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Simple Webs, The Richest Webs

We have seen how different plants and animals are connected to each other through food chains. But very few things are part of a single food chain.


Food Chains and Webs Giant kelp grows very fast. It is one of the fastest growing of all living things. It can grow more than 300 feet (90 m) in a year. This is important. Many creatures live in the kelp forest. Scientists found 23,000 animals around the roots of just five kelp plants.

Let's look again at the food chain in Chapter 1. This chain connected kelp, sea urchins, and sea otters. Sea urchins eat kelp. But other animals, such as sea snails and crabs, do too. So kelp is part of more than one food chain. At the other end of the chain, the sea otter eats more than sea urchins. It also eats clams and other kinds of food. As with the kelp, sea otters are part of other food chains. Kelp, sea urchins, and sea otters are part of a food web. Each food web involves many plants and animals.

Food Chains and Webs The kelp, sea urchins, and sea otters that we met at the start of the book are part of a large, complex food web.

Think about the food chains and webs in different places. Clearly some places can support a richer mix of living things than others. The diversity (richness) of an area in a region depends on which plants can live there. And which plants can live there depends on the climate.

Food Chains and Webs Woodlands grow where the climate is not too cold, and not too dry. In this kind of climate, large numbers of plants can grow.

A region's climate is its average weather. Places with a warm climate get more of the Sun's energy each year. More plants grow in these areas. Rainfall also affects which plants can grow. Desert areas are dry. They cannot support many plants. So these areas are less rich in life.

The amount of plant life that can grow in an environment is called the productivity of that environment.

Food Chains and Webs Deserts are areas where the climate is very dry. Without water, the land can support very few plants.


Food Chains and Webs The graph below shows the productivity of different environments. Some are on land. Some are in the ocean. Rainforests are the most productive land areas on land. Estuaries (river mouths) and coral reefs are the most productive water areas.

Simple Webs

There are many different food webs in the world. Some are simple and include only a few species.

Desert food chains are often simple. Desert plants such as cactuses are the desert producers.

Food Chains and Webs Although deserts have few plants, they can still support primary and secondary consumers.

A simple food web is found in the Antarctic Ocean. There, shrimplike krill eat plant and animal plankton. Fish, seabirds, penguins, seals, and whales eat the krill. Then, top predators such as toothed whales eat seals, penguins, and squid.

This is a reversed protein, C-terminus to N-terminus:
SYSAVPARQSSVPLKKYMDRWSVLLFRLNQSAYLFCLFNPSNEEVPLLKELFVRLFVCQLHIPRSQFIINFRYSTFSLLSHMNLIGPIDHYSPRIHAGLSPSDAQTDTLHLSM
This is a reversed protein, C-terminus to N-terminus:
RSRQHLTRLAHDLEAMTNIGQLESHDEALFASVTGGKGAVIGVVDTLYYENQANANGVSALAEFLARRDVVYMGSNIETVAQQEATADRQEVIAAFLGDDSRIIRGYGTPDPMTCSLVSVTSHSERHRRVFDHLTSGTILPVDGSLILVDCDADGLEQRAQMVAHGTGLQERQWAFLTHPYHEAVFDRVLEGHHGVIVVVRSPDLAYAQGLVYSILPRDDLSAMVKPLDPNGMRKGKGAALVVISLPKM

Antarctic food chains do not include many species. But there are huge numbers of the creatures at each level. Take the crab-eating seal, for example. There are more crab-eating seals than any other large mammal except humans.

Food Chains and Webs In the Antarctic, no plants can live on the land. All the animals that live in the Antarctic rely on plant plankton living in the ocean.

Food Chains and Webs Jaguars are among the top predators in the South American rainforest. The rainforest is the richest food web on Earth.

The Richest Webs

In productive environments, food webs are complex. Thousands of living things exist within a small area.

In the rainforest, trees are not the only producers. There are other plants such as ferns, climbing vines, and plants called epiphytes. The roots of epiphytes grow in the air.

Insects are the biggest primary consumers in the rainforest. There are millions of them. On one project, a scientist found nearly a thousand kinds of beetles. And this was on just nineteen rainforest trees!

Secondary consumers include other insects, birds, snakes, lizards, and mammals such as anteaters and sloths. The top predators are jaguars, caimans, and eagles. The connections between all these living things are complex.


Food Chains and Webs In some regions, food supplies vary. There may be plenty of food at one time of the year. At another point, there may be very little. For instance, the Arctic has plenty of food in the summer. But this is not true in winter. Animals such as caribou and many birds come to the Arctic during summer. They take advantage of the summer feast.

Additional topics

Science Encyclopedia for KidsFood Chains and Webs